How the impecunious refugee took on the state and won is a sort of David and Goliath story, except that the only casualty was Austria’s reputation. The country’s intransigence had delayed justice for so long that the victim of the crime, Maria Altmann, might have died before restitution came. She was 89 when she got her paintings back but lived on for a further five years in terrific wealth: by the time they were handed over they were worth $325m. Helen Mirren plays Maria Altmann in the film, a fact that speaks for itself.

My night with Maria
Having read about Maria’s amazing success, I sent her a letter with a fond memory of her late husband Fritz whom I’d met in 1945. Her response was to invite me to “a Viennese dinner which I will cook for you”. This she did in 2008 in her home in the Cheviot Hills district of Los Angeles. I had been looking forward to her descriptions of society in pre-war Austria but she preferred to complain about Fritz’s philanderings in and around L.A. She ignored my wife, flirted outrageously and asked me to take her to the opera. LH

By |August 14th, 2015|Film, Lawrence Hansen|0 Comments

Slow West

slow westElectric Palace Friday 17 July 2015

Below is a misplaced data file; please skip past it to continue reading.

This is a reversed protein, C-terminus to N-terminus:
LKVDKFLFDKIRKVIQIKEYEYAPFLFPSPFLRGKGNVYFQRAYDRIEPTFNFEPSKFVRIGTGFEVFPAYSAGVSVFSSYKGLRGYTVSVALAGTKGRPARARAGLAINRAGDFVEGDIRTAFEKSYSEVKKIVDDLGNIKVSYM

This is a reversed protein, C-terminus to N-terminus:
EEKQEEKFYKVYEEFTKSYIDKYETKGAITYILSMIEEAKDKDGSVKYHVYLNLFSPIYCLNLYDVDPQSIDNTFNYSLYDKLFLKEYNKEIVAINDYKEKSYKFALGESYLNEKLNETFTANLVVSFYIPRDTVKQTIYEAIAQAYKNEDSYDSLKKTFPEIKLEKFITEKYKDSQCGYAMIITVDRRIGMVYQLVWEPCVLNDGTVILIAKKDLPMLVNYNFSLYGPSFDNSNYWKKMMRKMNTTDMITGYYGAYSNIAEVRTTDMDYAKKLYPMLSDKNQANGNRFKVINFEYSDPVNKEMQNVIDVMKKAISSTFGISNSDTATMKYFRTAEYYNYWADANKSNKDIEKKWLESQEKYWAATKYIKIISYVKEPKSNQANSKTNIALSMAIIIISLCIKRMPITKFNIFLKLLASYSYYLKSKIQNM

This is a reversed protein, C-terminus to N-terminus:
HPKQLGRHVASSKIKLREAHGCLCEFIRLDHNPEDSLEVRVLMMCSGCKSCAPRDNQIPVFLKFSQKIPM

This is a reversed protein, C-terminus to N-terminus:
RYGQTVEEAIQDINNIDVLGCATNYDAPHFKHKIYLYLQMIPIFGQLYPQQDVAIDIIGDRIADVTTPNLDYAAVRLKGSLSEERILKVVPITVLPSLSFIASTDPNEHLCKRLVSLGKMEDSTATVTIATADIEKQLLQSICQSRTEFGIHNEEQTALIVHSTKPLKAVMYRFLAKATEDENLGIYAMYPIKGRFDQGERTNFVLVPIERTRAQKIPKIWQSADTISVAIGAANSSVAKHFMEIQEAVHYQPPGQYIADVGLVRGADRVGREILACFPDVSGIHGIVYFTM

BR Rating ***

By Alfie Golding

Slow West is a Western no doubt but there were strong elements of comedy and romance so that it strayed from the genre. There was a nice balance of humour and tension through the first half, but towards the end there were less prominent boundaries between the two: scenes that were established as sad or serious were suddenly broken by a character cracking a joke or some other faux pas.

Some otherwise powerful moments were spoiled, which made one question the director’s judgement: was this just a failed attempt to reboot the western genre, or was it an intentional attempt to represent the wild and unlawful nature of 1800s America? Nevertheless, Slow West has many subtleties that were not obvious at first but which should become more evident in future viewings.

By |July 18th, 2015|Alfie Golding, Film|0 Comments

We Are Many

We are manyBridport Arts Centre 18 June 2015